Unless you have been completely out of touch, you no doubt heard about the madness that the recent Lilly Pulitzer for Target launch created. Sadly, I found myself smack dab in the middle of the crazy. I am still recovering.
After a super busy week, my family decided to skip church and get caught up on the morning of Sunday, April 19. We were out of everything, so I planned to make an early grocery store and Target run for diapers, toilet paper and other essentials for the week ahead. My husband took the kids out to breakfast and I picked up a coffee and remember thinking how excited I was to be running these errands alone so I could have some peace and quiet. I knew the Lilly line for Target would be in stores starting that weekend, and I foolishly thought maybe I would pick up a cute bathing suit or dress for my daughter while I was there. What I saw when I drove up blew my mind…a huge line winding around the building waiting for the doors to open.
It got worse. Once they opened the doors people went crazy…running to the display, knocking each other over and grabbing as much as they could. The doors opened at 8:00 a.m. and the entire women’s collection was completely gone by 8:02 a.m. Some ladies were cheering and immediately on their phones trying to sell what items they had scored to friends and family. There were tween girls crying in front of the racks because there was nothing left. It was a sad site, folks. Even worse, ladies lined up like vultures outside the dressing room in hopes that something wouldn’t fit and get thrown back to the wolves.
I went on about my shopping just taking it all in. I ended up with a scarf and a jumpsuit for my daughter that someone had discarded in the cleaning products section after the mad dash. I wasn’t even sure I wanted them, but after what I had witnessed I felt like I won the lottery.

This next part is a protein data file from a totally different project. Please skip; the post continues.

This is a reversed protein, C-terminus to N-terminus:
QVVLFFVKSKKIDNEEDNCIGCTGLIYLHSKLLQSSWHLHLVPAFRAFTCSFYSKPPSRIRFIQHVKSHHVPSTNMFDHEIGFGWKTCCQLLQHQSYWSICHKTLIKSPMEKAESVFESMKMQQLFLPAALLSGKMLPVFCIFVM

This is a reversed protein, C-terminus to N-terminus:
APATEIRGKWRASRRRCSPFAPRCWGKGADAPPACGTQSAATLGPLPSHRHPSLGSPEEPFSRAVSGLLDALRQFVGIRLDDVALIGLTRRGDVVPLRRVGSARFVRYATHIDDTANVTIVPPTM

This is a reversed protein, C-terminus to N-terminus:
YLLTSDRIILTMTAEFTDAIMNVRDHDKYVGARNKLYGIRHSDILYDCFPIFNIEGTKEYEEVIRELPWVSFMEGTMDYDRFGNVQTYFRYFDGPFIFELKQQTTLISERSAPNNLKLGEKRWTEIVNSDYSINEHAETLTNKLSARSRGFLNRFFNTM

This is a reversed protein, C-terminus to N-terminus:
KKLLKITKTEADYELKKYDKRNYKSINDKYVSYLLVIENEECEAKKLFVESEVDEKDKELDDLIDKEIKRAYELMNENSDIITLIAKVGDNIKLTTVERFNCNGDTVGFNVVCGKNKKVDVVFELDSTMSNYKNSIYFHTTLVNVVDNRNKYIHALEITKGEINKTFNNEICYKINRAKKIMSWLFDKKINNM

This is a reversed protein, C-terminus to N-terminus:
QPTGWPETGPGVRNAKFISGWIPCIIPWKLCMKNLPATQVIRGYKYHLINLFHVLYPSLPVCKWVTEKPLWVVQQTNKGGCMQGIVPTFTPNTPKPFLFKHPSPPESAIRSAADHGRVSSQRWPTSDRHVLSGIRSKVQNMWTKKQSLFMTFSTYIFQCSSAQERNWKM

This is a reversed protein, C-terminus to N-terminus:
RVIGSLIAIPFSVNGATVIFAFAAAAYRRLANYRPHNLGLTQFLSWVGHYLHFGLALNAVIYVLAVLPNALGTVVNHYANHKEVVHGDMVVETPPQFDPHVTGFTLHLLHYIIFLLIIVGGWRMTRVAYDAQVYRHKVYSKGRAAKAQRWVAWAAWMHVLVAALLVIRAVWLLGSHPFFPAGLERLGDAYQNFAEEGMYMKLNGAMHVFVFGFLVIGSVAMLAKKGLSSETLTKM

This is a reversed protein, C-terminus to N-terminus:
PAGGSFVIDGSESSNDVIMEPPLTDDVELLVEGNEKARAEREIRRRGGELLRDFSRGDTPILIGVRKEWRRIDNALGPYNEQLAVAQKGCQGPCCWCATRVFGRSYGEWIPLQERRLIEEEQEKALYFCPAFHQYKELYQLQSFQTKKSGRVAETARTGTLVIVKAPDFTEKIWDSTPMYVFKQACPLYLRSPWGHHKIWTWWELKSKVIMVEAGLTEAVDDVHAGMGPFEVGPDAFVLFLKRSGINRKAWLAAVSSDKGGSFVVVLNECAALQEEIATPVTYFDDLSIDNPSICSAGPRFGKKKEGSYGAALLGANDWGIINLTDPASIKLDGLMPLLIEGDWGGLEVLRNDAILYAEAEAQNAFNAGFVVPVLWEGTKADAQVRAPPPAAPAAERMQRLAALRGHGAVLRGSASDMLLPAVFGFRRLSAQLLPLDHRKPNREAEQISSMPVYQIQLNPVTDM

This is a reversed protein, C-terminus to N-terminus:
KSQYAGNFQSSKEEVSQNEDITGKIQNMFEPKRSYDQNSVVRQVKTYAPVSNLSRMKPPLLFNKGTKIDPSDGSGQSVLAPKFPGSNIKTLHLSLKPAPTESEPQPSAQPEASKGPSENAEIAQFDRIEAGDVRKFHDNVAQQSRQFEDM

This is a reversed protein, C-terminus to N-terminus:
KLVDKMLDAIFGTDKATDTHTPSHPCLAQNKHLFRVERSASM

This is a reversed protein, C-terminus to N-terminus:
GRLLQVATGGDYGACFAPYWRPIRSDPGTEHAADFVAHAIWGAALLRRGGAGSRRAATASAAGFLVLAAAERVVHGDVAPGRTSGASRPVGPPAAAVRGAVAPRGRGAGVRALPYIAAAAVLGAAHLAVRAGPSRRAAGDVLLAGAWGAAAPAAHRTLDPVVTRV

Since the launch, there has been a lot of discussion around whether or not it was a PR success or a fail. As a PR professional, I happen to agree with this article from the Bulldog Reporter that it was a little bit of both.
At a previous job, I worked on the Target account and have enormous respect for the brilliant work that comes out of their PR/Marketing department. They are a strategic machine. And since the same thing happened when they launched the Missoni line for Target back in 2011, I can’t believe they were blindsided by this response. After all, everyone is talking about Target, and there have even been social media sites created to buy and sell the Lilly items online. The “limited availability” drove the demand and the hype.
But at what cost? Does this affect how target loyalists feel about the brand? I don’t think so. Speaking for myself, I was not upset with Target for that spectacle…more than anything I was disheartened by people’s behavior. What do you think? Did what happened with the Lilly line affect how you feel about the Target brand? Or should we say job well done?